Woody, who uses they/them pronouns but also accepts she/her pronouns, grew up in Novi and graduated from Novi High School in 2013. Woody earned a bachelor’s degree in English from Central Michigan University. They currently work as a secretary in the Department of Pharmacy Practice at Wayne State University.   

“I have been, basically, writing since I could pick up a pen,” said Woody. “I have always wanted to be an author, like, from the get-go. All I knew was how to write. Like, since I was in first grade, that was the only thing I was good at, was reading and writing.”

They recalled writing their first story in first or second grade and said it was a bit violent for their age, with a character pushing her stepsisters into a volcano.

“It was great,” they said with a laugh.

Woody’s mom, Andrea, said that as a teacher, she made her daughter write a lot, because  she knew it was an area in which many children struggle.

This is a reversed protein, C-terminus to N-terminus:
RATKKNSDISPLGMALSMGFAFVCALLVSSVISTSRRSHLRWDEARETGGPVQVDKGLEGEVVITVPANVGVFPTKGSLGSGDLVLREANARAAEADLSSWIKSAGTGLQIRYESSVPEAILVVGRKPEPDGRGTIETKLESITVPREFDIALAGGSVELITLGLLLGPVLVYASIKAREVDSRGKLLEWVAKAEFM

“I think she’s just been inundated with writing and how important it is,” said Andrea Woody. “In high school, she was voted something like most likely to become a writer when she was a senior. So a lot of people recognized the fact that she was very interested in writing. … It’s been years in the making.”

In 2013, at the age of 17, Amanda Woody said, they learned about literary agents and the publishing process. They began sending query letters to agents, but it didn’t go very well.

Woody went through many rejections over seven years before deciding to switch to writing a queer romantic comedy. The rejections, Woody said, really negatively impacted their perception of their self-worth. Then in 2020, they decided to just write something for fun.